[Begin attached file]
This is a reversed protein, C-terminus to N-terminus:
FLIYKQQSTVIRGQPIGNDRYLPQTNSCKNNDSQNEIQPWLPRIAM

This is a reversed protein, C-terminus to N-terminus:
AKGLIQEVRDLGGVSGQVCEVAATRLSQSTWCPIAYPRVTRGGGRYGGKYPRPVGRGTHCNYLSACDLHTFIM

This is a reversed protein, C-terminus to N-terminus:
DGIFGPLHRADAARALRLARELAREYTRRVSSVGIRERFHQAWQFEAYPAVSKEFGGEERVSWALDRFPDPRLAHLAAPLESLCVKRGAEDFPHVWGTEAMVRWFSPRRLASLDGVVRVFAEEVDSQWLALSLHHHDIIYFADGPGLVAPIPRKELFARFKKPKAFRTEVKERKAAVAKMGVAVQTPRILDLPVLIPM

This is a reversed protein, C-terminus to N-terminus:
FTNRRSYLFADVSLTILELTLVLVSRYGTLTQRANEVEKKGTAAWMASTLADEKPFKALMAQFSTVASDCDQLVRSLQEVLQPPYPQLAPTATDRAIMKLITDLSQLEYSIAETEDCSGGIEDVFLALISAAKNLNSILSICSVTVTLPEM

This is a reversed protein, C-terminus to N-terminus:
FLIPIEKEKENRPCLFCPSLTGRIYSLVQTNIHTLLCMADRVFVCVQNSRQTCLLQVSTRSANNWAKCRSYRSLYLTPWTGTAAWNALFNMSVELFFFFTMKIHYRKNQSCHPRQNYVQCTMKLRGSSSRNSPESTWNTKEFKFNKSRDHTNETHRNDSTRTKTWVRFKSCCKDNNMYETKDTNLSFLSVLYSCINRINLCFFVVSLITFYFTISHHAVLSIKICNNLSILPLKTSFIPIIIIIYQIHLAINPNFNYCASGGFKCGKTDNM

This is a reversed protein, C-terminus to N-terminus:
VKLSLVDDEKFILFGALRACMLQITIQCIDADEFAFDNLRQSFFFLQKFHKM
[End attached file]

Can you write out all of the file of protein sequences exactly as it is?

This is a reversed protein, C-terminus to N-terminus:
FLIYKQQSTVIRGQPIGNDRYLPQTNSCKNNDSQNEIQPWLPRIAM

This is a reversed protein, C-terminus to N-terminus:
AKGLIQEVRDLGGVSGQVCEVAATRLSQSTWCPIAYPRVTRGGGRYGGKYPRPVGRGTHCNYLSACDLHTFIM

This is a reversed protein, C-terminus to N-terminus:
DGIFGPLHRADAARALRLARELAREYTRRVSSVGIRERFHQAWQFEAYPAVSKEFGGEERVSWALDRFPDPRLAHLAAPLESLCVKRGAEDFPHVWGTEAMVRWFSPRRLASLDGVVRVFAEEVDSQWLALSLHHHDIIYFADGPGLVAPIPRKELFARFKKPKAFRTEVKERKAAVAKMGVAVQTPRILDLPVLIPM

This is a reversed protein, C-terminus to N-terminus:
FTNRRSYLFADVSLTILELTLVLVSRYGTLTQRANEVEKKGTAAWMASTLADEKPFKALMAQFSTVASDCDQLVRSLQEVLQPPYPQLAPTATDRAIMKLITDLSQLEYSIAETEDCSGGIEDVFLALISAAKNLNSILSICSVTVTLPEM

This is a reversed protein, C-terminus to N-terminus:
FLIPIEKEKENRPCLFCPSLTGRIYSLVQTNIHTLLCMADRVFVCVQNSRQTCLLQVSTRSANNWAKCRSYRSLYLTPWTGTAAWNALFNMSVELFFFFTMKIHYRKNQSCHPRQNYVQCTMKLRGSSSRNSPESTWNTKEFKFNKSRDHTNETHRNDSTRTKTWVRFKSCCKDNNMYETKDTNLSFLSVLYSCINRINLCFFVVSLITFYFTISHHAVLSIKICNNLSILPLKTSFIPIIIIIYQIHLAINPNFNYCASGGFKCGKTDNM

This is a reversed protein, C-terminus to N-terminus:
VKLSLVDDEKFILFGALRACMLQITIQCIDADEFAFDNLRQSFFFLQKFHKM